The pigeon, the antenna and me

3 minutes

How pigeon droppings nearly derailed a massive discovery in cosmology

Great cosmology research requires accounting for an enormous number of variables, everything from nuclear detonations to bird droppings. In this animation from Nature, the American radio astronomer Robert Wilson discusses how a pair of pigeons living in a large antenna frustrated attempts to measure the minimum brightness of the sky. Even once the pigeons were removed, the measurements still weren’t right. The issue, it turned out, was cosmic microwave background radiation left behind by the Big Bang – a discovery that would eventually earn Wilson part of the 1978 Nobel Prize in physics.

Video by Dog & Rabbit

Video/Anthropology

How footprints trapped in time unlocked a mystery of early hominids

8 minutes

ORIGINAL
Video/Ethics

If soldiers act with unjust aggression they are as culpable as civilian criminals

6 minutes

Video/Mathematics

A brilliant ‘geometric ballet’ of sound, shape and symmetry on the theme of 180°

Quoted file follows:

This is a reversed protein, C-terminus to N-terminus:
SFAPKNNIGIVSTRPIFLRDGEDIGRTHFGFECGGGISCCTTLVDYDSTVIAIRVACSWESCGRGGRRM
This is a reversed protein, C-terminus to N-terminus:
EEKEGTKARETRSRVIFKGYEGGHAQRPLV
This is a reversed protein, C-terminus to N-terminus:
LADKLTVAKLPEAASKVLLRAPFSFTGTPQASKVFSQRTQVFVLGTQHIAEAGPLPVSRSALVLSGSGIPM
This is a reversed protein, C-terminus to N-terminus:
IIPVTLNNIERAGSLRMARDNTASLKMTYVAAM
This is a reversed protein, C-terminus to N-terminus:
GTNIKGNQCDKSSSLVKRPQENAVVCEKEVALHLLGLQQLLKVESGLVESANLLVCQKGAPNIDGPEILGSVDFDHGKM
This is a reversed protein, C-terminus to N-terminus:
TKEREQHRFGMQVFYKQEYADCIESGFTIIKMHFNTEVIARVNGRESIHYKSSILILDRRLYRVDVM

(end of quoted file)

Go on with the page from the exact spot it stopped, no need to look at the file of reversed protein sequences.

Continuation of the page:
5 minutes

Video/Human Evolution

Why do fear, cold and sublime feelings all provoke the same response in our skin?

3 minutes

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Idea/Cosmology

Our Universe is too vast for even the most imaginative sci-fi

Michael Strauss

Essay/Mathematics

How to play mathematics

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Margaret Wertheim

Video/Astronomy

The plodding photon, or how the speed of light looks sluggish on a galactic scale

45 minutes

Essay/Physics

This granular life

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Carlo Rovelli

Idea/History of Science

The missing fossils matter as much as the ones we have found

Adrian Currie & Derek Turner